Granny's Notes - the writing of Sue Gerard

Eight of us were at Canterbury Cathedral, ...

Eight of us were at Canterbury Cathedral, and it was my turn to stay with our bicycles. We didn’t use locks on that 1970 trip -- and seldom on any of the three European tours I led for Christian College students. Instead, we took turns staying near the eight new Peugeots with their matching sixteen black, Karrimor saddlebags. On this occasion I had made a quick visit to Canterbury and was catching up on my trip diary by standing near the bikes and speaking into a small Sony, the first tape recorder I ever owned.

A young Japanese fellow interrupted my taping by saying, “Take picture? Take picture?” I agreed that he could take a photograph. It was a colorful lineup of bikes and luggage. I stepped aside and put the recorder in my bag. “No!” He wanted it just as he had first noticed me -- speaking into the recorder. I agreed. After snapping a couple of shots, he said, “I want you to meet Mr. and Mrs. Ibuka. He’s the president of the Sony Corporation.” I hadn’t actually noticed the two middle-age Japanese with him. He was their interpreter. “Well, now,” I said, “I’d better shake Mr. Ibuka’s hand!” And I turned the Sony tape recorder off and stowed it in the saddlebag again. Stupid me! The conversation was a short, memorable one, entirely through the interpreter.

Later in the trip, I dropped the little Sony and thought it was gone forever. We had cycled down through southern France and crossed into Spain in very heavy Sunday afternoon traffic. “Let’s just stay put for a few days,” someone suggested. We were all happy to do that because only two or three of the girls had studied Spanish. I took Latin and French.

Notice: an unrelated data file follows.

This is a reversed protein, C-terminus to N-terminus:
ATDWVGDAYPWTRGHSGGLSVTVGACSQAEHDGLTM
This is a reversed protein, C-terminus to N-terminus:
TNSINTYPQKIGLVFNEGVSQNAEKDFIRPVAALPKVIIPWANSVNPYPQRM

We rented an apartment and an extra room in San Sebastian in the height of Spain’s holiday season. We saw the great fireworks display over the bay, had an inside look at home life from the back window of our apartment and, of course, attended the bullfights.

We were leaving the arena when the mule team was pulling the second dead bull off the field because some of the girls were nauseated. One fight was enough for all of us, actually. I dropped the little Sony as we left the arena; it bounced and scattered batteries, lids and broken parts down the full flight of steps. I thought it was a goner and that I’d lost the pageant of the bull fights -- the shouting, the band behind us, the girls’ comments, etc. At the apartment I taped it all back together, and it operated as good as new.

Later in the trip, I stopped at the main Sony shop in Salisbury, England, and asked if they could replace the case. While I waited, the manager and I were talking and he said, “I’ll be going to Japan in August to the Sony factory.” Then I told him of our brief meeting at Canterbury. With tongue in cheek, I said, “Say, ‘Hello’ to Mr. Ibuka for me.” He took me seriously. “I will. I’ll be with Mr. Ibuka and will give him your message.” I said, “He won’t remember me, but he might remember the eight loaded bikes.”

Two months later I received a personal letter from Mr. Ibuka in Japan. “I certainly do remember meeting you....” he said, through a secretary. His letter is one of my treasures that’s lost in the “piling system.” And it’s one of many memorable encounters that were created by the sight of our loaded bicycles. That’s the way to go!

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